The non-political Coronavirus thread

ParanoidPatriot

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Oh, that's wonderful. I hope more and more companies consider transitioning to a remote workforce. I would consider moving to the middle of nowhere .... well, MORE the middle of nowhere than I am already, if I knew remote work could be permanent.
Why are you mad at TBL? She has just come back.
 

AnOldTroll

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I'll keep mine simple: Overall theme...Isolation from just about everything dear to me:
Inability to worship in a temple (until lately) but now by reservation only if your lucky and no gathering afterward to shake, hug, greet, etc.
Closing of live music venues, large and small. and festivals of all sorts. Dining restricitons.
Summer beach activities with friends, Gatherings with families, friends, neighbors at each others homes, residences.
Weddings canceled, or were postponed and limited just to just family. Support for funerals.
Farmer markets finally opened again but not the same
Affected me I could not support my wife in person during a major operation and extended recovery. Over it now.
Not able to see both my aging parents who are in skilled nursing all by themselves to try and lift their spirits. Still not over it
Everything feels like prison.

Positives: I walk a lot more. Do yard work a lot more. Cleaned/ing out my garage. Learned to use zoom and watch more HGTV shows and the like.

OveralI could of handle it all for probably 1st 3 mos. but the more I learned about the disease, I am getting more and more pissed and believe there is a lot more to it than public safety. Sorry, slightly political I guess.

insert peeman.
 

Patriots71

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Oh that's awful P71, my sympathies. I knew when I posted there would be people that had some unfortunate experience with this virus. Thank you for sharing.
The worse part about it, is just the fighting that goes on with Americans when we should be together on this to overcome it. As we talked about before everything becomes political. Its depressing.
 

Patriots71

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As with others, my last day in an office was 3/13. The owner of our small agency was hell bent against people working from home, if you needed to be home for any reason, you needed to use PTO or sick time. In the following 7 months, productivity is unchanged, he's not renewing the $15K/mo lease on an overly big office space and the earliest we'll return to any in-office work is after the new year. I love getting 2 hours/day of my life back and my 90 yr old mom does not want me going back. I know others in agency feel the same way. Best guess is that he'll rent a few cubes and begin to bring people back sometime next spring.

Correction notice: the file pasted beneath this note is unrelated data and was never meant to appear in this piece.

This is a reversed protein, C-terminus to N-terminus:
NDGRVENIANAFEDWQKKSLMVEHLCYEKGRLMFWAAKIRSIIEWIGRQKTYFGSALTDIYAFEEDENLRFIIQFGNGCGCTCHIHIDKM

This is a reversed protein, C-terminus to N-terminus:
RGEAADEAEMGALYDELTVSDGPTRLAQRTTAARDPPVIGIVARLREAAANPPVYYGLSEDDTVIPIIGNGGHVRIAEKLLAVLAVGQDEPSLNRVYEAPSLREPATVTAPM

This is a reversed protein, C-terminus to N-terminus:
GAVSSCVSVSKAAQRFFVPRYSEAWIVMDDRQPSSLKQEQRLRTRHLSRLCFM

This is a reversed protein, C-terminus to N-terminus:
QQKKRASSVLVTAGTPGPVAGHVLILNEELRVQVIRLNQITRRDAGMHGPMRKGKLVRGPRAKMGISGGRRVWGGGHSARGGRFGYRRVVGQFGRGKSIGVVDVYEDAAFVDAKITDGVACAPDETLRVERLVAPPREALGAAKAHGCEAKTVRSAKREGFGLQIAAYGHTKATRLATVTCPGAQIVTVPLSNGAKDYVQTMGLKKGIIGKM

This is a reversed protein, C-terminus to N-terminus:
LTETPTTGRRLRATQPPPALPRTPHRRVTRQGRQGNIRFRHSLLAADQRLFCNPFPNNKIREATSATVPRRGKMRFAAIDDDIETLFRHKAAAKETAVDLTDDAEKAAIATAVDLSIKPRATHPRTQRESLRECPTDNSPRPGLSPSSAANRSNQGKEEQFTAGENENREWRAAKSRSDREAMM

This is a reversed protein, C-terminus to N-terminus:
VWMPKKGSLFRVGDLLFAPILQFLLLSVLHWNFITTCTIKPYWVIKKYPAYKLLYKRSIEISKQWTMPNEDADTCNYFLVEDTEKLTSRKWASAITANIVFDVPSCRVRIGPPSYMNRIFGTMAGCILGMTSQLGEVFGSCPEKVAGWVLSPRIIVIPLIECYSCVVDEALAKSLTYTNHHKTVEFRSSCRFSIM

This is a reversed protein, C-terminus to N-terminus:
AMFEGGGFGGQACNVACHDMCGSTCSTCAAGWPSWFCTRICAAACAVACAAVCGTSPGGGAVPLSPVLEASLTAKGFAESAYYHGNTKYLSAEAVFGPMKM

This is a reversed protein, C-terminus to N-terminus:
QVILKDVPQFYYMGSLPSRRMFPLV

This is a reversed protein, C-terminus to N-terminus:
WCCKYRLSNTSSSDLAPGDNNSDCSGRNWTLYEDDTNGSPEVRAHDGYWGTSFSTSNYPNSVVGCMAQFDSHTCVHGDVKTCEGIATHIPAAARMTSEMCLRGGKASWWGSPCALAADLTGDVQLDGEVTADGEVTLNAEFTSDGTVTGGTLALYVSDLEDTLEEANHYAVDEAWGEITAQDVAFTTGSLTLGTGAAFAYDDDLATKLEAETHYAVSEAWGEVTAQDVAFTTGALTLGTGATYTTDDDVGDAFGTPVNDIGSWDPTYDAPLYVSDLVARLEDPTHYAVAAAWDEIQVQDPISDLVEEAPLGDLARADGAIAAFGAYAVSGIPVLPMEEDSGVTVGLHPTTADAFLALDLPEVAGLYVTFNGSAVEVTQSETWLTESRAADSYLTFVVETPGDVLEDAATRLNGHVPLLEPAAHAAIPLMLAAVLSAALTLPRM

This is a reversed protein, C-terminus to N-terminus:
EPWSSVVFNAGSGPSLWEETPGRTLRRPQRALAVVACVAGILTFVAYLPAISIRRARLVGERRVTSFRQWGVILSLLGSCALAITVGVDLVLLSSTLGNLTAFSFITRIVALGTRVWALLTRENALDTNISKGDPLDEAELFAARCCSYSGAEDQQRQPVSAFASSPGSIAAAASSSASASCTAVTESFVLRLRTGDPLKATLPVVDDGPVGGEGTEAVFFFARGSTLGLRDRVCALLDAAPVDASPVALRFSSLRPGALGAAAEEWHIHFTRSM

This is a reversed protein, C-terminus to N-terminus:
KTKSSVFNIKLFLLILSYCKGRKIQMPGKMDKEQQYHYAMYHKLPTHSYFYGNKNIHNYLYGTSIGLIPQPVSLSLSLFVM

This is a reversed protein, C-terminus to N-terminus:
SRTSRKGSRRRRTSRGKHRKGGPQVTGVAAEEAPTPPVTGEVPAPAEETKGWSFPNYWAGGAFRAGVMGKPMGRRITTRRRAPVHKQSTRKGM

My wife has never left her office, the nature of substance abuse counseling does not afford that luxury. Her agency was saved by the PPP loan, received when she had just a few weeks of revenue left. They transitioned to more online counseling and groups, although that is less than ideal and she hates it. Her agency depends on the court system and she's seeing an uptick in referrals just in time because the PPP funds are nearing an end. If the courts have to close down again, she'll need another lifeline or possibly see a lifetime of work go under (just passed their 25th year in business).

On the virus front, my mother lost her cousin early on, a nursing home victim, and one of my wife's good friends lost both in-laws. My wife almost lost her sister who got caught in the Arizona surge. She spent 4 days in the hospital, 2 in ICU. She still has lingering effects 3 moths later, but having more good days than bad. One of my wife's office workers was diagnosed in May, she had to shut down for 5 days, but no one else in the office tested positive.

We've been enjoying outdoor dining, slowly moving indoors, but choosing our spots. Going to places when we know they won't be busy. In June, we began getting together with a few people who we know are taking the virus seriously and doing the simple things starting with masks.